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tanto in italian

Another meaning of TANTO: Italian grammar lesson 126

To practice this grammar topic, take Lesson 126 of Ripeti Con Me!

Tanto in Italian

If you’ve been learning Italian for a while, you are probably already familir with the word tanto, which can be used as both an adjective and an adverb in many kinds of sentences.

Usually, tanto can be translated as “a lot (of)”, “much”, “many”, etc.

Ci sono tante verdure nel frigo.

There are a lot of vegetables in the fridge.

Ieri abbiamo lavorato tanto.

Yesterday we worked a lot.

Ci sono tanti modi diversi di suonare questo strumento.

There are many different waysof playing this instrument.

As an adjective, tanto becomes tanta, tanti, tante according to the gender and subject of what we are describing, while as an adverb it stays the same.

Another meaning of tanto

tanto per italian

What you might not know, is that, in Italian, tanto can also be used as a conjunction, which is a word that connects two clauses.

Have a look at the exmaples below:

Non dirgli niente, tanto non ti ascolta.

Don’t tell him anything, he won’t listen anyway.

Non l’ho invitata, tanto non sarebbe mai venuta.

I did not invite her, she would never have come anyway.

Careful, tanto here has nothing to do with its original meaning! Instead, it means “anyway”, “in any case”, and it can also have a similar meaning to “because”“.

Tanto on its own

tanto italian

Sometimes, especially in very informal contexts, Italians use tanto on its own as an answer to a question.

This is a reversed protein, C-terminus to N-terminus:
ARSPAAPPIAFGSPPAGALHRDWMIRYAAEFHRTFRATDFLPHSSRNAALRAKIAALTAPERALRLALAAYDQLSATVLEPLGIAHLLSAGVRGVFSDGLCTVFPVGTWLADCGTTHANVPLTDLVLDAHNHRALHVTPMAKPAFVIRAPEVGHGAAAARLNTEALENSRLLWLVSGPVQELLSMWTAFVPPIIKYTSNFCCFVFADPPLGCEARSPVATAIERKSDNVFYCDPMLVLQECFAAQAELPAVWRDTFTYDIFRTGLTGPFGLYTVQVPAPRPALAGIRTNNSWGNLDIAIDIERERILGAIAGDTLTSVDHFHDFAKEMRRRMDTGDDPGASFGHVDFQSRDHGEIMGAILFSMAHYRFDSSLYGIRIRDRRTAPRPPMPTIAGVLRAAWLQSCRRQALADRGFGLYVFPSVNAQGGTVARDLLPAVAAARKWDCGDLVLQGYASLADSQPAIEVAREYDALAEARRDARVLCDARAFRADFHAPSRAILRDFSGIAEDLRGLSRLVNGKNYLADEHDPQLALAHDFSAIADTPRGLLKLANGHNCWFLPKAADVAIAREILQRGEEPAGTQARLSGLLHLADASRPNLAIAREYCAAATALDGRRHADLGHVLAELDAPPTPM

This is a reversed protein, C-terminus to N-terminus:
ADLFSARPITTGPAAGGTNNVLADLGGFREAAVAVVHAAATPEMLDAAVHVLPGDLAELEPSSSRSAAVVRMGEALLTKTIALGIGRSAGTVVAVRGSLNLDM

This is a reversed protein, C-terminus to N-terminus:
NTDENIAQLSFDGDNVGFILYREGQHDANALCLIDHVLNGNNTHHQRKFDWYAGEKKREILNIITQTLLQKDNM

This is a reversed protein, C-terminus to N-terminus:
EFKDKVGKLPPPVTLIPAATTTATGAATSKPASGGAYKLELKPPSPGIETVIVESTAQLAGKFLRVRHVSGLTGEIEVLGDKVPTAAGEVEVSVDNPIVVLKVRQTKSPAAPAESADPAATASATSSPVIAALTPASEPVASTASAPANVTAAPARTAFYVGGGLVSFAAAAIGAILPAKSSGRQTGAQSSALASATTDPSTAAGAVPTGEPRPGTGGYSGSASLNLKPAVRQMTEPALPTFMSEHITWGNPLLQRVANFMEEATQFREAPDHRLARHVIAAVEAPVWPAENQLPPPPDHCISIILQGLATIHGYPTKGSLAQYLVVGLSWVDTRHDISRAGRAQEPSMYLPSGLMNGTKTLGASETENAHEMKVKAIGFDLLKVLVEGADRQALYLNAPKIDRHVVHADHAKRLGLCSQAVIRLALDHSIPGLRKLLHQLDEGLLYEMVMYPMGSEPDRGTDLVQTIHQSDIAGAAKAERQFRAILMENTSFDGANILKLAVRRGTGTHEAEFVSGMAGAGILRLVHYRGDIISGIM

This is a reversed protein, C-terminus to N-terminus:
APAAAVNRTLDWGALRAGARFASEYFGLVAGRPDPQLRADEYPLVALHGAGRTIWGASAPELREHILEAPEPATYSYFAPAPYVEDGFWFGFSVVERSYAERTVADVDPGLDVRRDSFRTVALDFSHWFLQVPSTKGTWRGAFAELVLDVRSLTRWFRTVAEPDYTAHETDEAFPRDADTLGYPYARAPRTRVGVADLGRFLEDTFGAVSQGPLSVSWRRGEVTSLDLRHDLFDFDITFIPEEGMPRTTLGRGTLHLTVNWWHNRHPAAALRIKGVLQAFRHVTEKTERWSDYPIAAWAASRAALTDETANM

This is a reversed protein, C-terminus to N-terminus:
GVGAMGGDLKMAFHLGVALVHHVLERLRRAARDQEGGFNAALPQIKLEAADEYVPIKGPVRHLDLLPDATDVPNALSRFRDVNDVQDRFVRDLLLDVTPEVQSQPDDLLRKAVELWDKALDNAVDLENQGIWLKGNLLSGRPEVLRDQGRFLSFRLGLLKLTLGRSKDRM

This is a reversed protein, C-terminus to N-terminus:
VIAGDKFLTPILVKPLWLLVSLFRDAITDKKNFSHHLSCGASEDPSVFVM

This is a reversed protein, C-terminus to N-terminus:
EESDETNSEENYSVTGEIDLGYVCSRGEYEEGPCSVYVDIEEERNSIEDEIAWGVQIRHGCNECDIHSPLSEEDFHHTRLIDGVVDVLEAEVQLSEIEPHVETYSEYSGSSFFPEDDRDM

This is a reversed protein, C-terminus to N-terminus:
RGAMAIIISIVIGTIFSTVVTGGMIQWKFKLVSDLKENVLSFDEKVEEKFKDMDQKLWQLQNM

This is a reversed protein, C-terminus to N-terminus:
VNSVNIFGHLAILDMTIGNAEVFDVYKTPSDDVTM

-Perché non hai parlato con Giorgia?
-Eh, tanto…

-Why didn’t you talk to Giorgia?
-There’s no use, anyway…

In this case, tanto expresses resignation, meaning that something is useless, that nothing would change it.

-Perché hai smesso di studiare il Russo?
-Mah, tanto…

-Why did you quit studying Russian?
-There’s no use, anyway…

Here, the speaker, by answering “tanto…” to the question is transmitting the idea that there isn’t much point in studying Russian anyway. That it is not important and maybe was not taking him/her anywhere.

Tanto per + verb

just because italian

Another common expression that includes the word tanto is tanto per + infinitive verb.

L’ho chiamato tanto per fare.

I called him without any specific reason.

Steal my secrets

If you do something “tanto per fare”, it means you do it with no specific reason, just to do it (just because).

-Perché ti sei tinto i capelli?
-Non so, tanto per cambiare un po’.

-Why did you dye your hair?
-I don’t know, just to change a bit.

Sometimes, tanto per is also used on its own in very informal settings.

-Perché ti sei tinto i capelli?
-Così, tanto per…

-Why did you dye your hair?
-Just because… (For no reason, really!)

Tanto vale + verb and more

hats off italian

Another common expression with the word tanto is tanto vale + verb. 

This expression can be translated with the English “might as well” + verb. Have a look at the following examples:

Se non lavoriamo, tanto vale uscire!

If we do n ot work, we might as well go out!

Se hai iniziato, tanto vale finire!

If you started, you might as well finish!

There are also other set expressions that include the word tanto. Here are some of them:

di tanto in tanto

from time to time

ogni tanto

sometimes

tanto di cappello!

chapeau! / hats off!

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